Factors influencing the biogeography of bacteria in fresh waters - a metacommunity approach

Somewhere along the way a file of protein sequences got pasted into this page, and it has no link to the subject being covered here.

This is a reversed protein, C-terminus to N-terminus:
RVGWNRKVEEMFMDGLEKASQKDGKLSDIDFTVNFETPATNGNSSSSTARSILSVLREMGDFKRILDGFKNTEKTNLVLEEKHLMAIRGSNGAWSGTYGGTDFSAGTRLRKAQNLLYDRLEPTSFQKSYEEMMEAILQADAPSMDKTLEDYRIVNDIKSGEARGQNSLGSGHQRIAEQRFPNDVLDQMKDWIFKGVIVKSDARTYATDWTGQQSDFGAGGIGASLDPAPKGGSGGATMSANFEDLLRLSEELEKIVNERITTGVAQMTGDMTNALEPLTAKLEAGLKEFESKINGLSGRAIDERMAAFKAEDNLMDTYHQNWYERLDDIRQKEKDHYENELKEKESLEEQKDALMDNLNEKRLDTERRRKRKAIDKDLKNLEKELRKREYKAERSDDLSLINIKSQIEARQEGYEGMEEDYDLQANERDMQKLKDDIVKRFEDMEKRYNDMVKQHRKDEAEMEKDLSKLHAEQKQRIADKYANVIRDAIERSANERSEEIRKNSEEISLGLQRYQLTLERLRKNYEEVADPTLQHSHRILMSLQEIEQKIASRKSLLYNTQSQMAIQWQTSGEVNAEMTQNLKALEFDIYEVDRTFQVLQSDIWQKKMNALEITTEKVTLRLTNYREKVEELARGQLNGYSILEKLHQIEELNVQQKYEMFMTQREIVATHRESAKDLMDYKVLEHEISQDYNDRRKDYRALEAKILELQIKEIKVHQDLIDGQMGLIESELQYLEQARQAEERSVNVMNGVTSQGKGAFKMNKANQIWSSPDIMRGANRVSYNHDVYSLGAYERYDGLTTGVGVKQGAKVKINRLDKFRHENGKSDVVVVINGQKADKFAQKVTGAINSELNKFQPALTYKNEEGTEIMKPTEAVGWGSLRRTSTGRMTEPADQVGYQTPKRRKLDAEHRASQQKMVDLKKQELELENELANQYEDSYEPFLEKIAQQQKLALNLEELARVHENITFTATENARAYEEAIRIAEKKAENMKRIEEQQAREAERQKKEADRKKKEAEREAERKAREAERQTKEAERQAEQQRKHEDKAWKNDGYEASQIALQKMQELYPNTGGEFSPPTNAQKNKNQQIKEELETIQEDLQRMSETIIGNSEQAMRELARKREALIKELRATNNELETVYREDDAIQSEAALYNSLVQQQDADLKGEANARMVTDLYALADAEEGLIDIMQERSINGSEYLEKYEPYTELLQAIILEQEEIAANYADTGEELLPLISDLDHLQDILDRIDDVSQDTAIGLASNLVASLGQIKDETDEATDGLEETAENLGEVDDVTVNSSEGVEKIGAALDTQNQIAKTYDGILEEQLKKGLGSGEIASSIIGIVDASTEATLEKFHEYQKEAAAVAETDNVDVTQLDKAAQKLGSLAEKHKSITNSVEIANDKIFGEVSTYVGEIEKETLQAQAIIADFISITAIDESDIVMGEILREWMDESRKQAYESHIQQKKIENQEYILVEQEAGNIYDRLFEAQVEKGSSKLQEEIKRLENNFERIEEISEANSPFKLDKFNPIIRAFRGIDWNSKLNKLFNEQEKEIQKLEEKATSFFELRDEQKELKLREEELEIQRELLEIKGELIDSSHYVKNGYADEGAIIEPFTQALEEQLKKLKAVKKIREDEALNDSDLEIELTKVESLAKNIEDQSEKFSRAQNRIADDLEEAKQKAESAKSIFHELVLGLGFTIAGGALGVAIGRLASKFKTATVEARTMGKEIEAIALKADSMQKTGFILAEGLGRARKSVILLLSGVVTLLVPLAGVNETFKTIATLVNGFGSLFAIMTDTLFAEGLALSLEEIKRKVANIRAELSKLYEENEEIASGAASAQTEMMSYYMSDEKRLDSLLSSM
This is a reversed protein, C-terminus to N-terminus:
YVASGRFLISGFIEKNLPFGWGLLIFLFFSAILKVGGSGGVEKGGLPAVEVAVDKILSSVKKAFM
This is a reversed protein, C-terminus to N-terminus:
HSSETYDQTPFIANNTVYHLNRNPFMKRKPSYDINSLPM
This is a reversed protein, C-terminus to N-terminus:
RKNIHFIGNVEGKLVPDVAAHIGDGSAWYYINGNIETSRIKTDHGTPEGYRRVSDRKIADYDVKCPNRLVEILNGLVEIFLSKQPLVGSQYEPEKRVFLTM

Abstract: One of ecology’s primary goals is to comprehend biodiversity and its patterns of distribution over space and time. Since microorganisms play a pivotal role in key ecological processes, the diversity of microbial communities may have important implications for the stability and functioning of Earth’s ecosystems. Thus, it is of utmost importance to develop a theoretical foundation but also a conceptual understanding for the mechanisms that generate and maintain microbial diversity. The aim of this thesis is to investigate to what extent local freshwater bacterioplankton diversity, i.e. richness and community composition, is structured by local environmental interactions and/or regional processes. The key objective is to identify ecological linkages between lake bacterioplankton and bacterial communities in connected streams and the surrounding terrestrial landscape, thereby applying a metacommunity approach. To do so, I studied several natural lake bacterioplankton assemblies within different regions of Sweden and assessed both local environmental properties and regional parameters (e.g. dispersal, landscape position). The genetic composition of freshwater bacterioplankton diversity was determined by means of terminal-restriction fragment length polymorphism or 454 pyrosequencing. From the review on the biogeography of bacterioplankton in inland waters it became clear that microbial diversity and its spatial distribution are governed by a complex interplay of both local and regional drivers. In one case, freshwater bacterioplankton communities were structured by local environmental conditions rather than by regional dispersal processes. These local environmental conditions seemed to be equally important in controlling both the total bacterioplankton community and its active fraction. In a study of bacterioplankton communities from five different regions, locally abundant aquatic bacteria were shown to be also regionally widespread, a pattern predicted by neutral theory. Yet, this degree of similarity decreased with increasing environmental heterogeneity. In another study, bacterioplankton richness was controlled mostly by nutrient content, indicating that productivity exerted influence on bacterioplankton richness. However, landscape position and productivity covaried, suggesting that the landscape dictates environmental properties, which then directly structure local bacterioplankton richness. Finally, a review synthesising results from empirical metacommunity approaches and comparing these to theory showed that yet a gap between empirics and theory exists. To conclude, local bacterioplankton diversity appeared to be mainly structured by local environmental properties. However, signatures of neutral processes driving local bacterioplankton community assembly were also recorded.

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